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Ukraine crisis may hurt Japan’s economy via fuel spike, says BOJ policymaker

Ukraine crisis may hurt Japan's economy via fuel spike, says BOJ policymaker
© Reuters. FILE PHOTO: A man wearing a protective mask walks past the headquarters of Bank of Japan amid the coronavirus disease (COVID-19) outbreak in Tokyo, Japan, May 22, 2020.REUTERS/Kim Kyung-Hoon

By Leika Kihara

TOKYO (Reuters) – The crisis in Ukraine could hurt Japan’s economy by driving up the price households and companies pay for fuel and commodities, a central bank policymaker said on Thursday, signaling the need to maintain massive stimulus to support a fragile recovery.

Japan’s consumer inflation could briefly approach the central bank’s elusive 2% target due in part to sharp rises in energy costs triggered by the crisis, Bank of Japan (BOJ) board member Junko Nakagawa said.

But such a rise in inflation alone would not be reason to dial back stimulus, Nakagawa said, adding that Japan’s economy was still in the midst of recovering from the pandemic’s wounds.

More time was needed to gauge the Ukraine war’s impact on Japan’s economy, which may come not just through trade but market volatility and rising raw material costs, she said.

“While energy and food prices may rise, such moves could weigh on Japan’s economy if they hurt corporate profits and household income,” Nakagawa told a briefing.

“We need to scrutinise developments (in Ukraine) more to determine whether they warrant a big change in monetary policy,” said Nakagawa, the first BOJ policymaker to elaborate on the economic outlook since Russia invaded Ukraine.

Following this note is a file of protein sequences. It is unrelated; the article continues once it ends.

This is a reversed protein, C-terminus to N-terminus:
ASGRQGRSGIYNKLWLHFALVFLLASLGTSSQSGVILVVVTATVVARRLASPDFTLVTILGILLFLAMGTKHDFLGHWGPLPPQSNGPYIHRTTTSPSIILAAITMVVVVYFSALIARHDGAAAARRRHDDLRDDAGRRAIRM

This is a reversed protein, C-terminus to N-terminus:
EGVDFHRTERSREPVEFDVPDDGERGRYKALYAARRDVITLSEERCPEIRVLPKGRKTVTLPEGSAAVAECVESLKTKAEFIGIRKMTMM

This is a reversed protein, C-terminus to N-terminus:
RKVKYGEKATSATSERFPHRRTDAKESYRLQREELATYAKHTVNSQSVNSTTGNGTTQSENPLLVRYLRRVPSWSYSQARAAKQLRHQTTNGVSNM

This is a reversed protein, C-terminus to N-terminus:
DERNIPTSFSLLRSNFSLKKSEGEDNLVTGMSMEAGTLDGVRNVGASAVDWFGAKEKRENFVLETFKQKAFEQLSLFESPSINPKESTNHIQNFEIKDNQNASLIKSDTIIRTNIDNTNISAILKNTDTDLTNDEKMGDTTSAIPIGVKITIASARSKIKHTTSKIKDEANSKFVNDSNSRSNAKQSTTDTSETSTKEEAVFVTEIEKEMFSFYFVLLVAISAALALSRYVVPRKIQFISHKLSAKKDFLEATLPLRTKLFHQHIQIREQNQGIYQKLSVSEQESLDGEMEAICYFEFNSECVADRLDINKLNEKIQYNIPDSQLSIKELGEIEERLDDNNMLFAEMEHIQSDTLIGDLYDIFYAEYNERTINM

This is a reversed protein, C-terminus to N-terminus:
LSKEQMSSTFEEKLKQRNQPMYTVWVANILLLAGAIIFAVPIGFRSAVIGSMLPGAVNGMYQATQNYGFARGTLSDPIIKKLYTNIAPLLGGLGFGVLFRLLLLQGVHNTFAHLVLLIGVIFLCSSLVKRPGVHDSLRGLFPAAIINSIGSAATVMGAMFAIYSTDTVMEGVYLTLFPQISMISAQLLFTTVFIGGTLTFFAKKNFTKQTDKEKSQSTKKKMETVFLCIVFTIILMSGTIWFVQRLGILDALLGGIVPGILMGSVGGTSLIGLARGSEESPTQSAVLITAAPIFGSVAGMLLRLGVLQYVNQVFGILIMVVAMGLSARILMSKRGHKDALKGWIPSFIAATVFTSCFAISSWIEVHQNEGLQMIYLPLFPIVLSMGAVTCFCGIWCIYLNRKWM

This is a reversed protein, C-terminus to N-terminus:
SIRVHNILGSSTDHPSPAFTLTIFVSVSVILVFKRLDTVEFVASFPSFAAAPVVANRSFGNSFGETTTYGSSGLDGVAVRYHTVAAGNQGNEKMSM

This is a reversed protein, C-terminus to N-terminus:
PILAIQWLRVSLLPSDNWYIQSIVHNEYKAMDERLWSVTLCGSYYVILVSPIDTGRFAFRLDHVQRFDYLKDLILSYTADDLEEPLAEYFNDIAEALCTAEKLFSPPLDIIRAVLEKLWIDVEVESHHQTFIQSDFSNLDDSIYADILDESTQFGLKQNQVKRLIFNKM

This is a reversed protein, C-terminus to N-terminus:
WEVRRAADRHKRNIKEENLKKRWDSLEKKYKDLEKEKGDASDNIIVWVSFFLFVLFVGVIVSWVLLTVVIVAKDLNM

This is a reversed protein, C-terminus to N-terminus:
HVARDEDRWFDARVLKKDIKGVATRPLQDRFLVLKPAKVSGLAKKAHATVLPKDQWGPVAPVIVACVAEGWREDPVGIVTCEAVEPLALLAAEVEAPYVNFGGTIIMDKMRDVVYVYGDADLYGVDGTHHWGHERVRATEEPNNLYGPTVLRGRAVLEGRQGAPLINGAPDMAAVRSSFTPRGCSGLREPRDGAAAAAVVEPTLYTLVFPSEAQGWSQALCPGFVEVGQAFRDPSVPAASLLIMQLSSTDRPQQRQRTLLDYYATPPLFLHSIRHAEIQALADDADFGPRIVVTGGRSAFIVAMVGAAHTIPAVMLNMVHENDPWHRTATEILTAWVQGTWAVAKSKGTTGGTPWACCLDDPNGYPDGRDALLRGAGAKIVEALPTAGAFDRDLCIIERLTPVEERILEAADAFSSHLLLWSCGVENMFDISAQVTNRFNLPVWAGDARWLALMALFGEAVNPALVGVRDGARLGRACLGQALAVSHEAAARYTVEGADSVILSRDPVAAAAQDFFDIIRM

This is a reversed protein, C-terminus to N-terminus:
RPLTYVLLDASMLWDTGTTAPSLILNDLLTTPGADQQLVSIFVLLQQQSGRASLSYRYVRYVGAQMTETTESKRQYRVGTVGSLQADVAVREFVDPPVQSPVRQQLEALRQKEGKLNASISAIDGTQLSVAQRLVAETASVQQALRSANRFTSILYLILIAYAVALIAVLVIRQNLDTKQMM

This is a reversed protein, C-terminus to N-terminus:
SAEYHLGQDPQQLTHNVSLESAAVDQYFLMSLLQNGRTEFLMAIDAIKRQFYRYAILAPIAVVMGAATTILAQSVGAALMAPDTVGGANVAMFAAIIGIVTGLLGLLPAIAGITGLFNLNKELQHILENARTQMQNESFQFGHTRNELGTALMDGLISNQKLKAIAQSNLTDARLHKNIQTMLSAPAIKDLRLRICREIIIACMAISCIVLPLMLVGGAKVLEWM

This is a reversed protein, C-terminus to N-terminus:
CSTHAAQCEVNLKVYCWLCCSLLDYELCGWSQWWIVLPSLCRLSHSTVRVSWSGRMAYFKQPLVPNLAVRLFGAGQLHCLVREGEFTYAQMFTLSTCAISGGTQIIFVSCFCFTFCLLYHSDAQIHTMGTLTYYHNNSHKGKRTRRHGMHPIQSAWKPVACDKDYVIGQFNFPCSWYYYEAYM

While soaring raw material costs have pushed up wholesale prices in Japan, core consumer inflation stood at 0.2% in January on weak household spending and wage growth.

But analysts expect core consumer inflation to pace up towards the BOJ’s 2% target from next month, as the drag from cellphone fee cuts dissipates and rising oil costs boost gasoline and electricity bills.

“For the time being, inflationary pressure will remain strong, mainly for energy, food and industrial goods,” Nakagawa said in a speech prior to the briefing, adding that year-on-year growth in core consumer prices may “briefly rise close to 2%.”

“Even if that happens, what’s important is to scrutinise the factors (driving up prices) and whether Japan’s economic fundamentals are strong enough to make such price rises sustainable,” she said.

The remarks heighten the chance the BOJ will upgrade its inflation forecast in a quarterly review of its projections in April. In current forecasts, it expects core consumer inflation to hit 1.1% in the fiscal year beginning in April.

Japan’s reliance on fuel and food imports makes its economy vulnerable to higher commodity prices, adding to woes for policymakers fretting about the hit to growth from the pandemic.

Given Japan’s low inflation and fragile recovery, BOJ Governor Haruhiko Kuroda has repeatedly said the bank has no intention of following in the footsteps of the U.S. Federal Reserve in tightening policy.

Source: Investing.com

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